The ability to answer questions and explain why just yesterday we were doing something differently than today occurred fairly frequently because of the evolving nature of the pandemic.
The first case of coronavirus disease 2019 (COVID-19) in the United States was reported on January 21, 2020.1 A lot has changed since then. People outside of healthcare have become all too familiar with terms usually reserved for epidemiologists and public health professionals such as: pandemic, social distancing, hand hygiene, masking, family pods, antibody tests, and quarantine. Healthcare personnel have also learned a thing or two about all of these terms and much more.
Infection prevention and control (IPC) teams have been thrust to the forefront to guide staff through these challenging times. Sharing their knowledge of personal protective equipment(PPE). Disinfection of medical equipment and patient care spaces, and communicating the ever-evolving changes as more information is gained about SARS- CoV-2. Articles about “lessons learned” and what healthcare providers and hospital systems can expect in the coming months are plentiful. But no one really knows what lies ahead.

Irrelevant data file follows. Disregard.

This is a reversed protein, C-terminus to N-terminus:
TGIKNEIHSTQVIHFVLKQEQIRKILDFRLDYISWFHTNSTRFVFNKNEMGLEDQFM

Healthcare and the world have been turned on its head. Outside of healthcare, everyday items like toilet paper and paper towels became scarce. In healthcare, things that we took for granted, such as performing our daily tasks of providing patient care and keeping an eye on PPE, disinfectants and cleaners, hospital bed availability, critical medications and equipment, and especially staff, became problematic as supplies proved to be in short supply and infection preventionists (IPs) had to hit the ground running.
COVID-19 demonstrated huge gaps in preparedness worldwide. So, the key “takeaway” is the need for preparation for the upcoming months and into the future. The COVID-19 pandemic is here to stay so we had better learn from it to prepare for the next one because there will be another.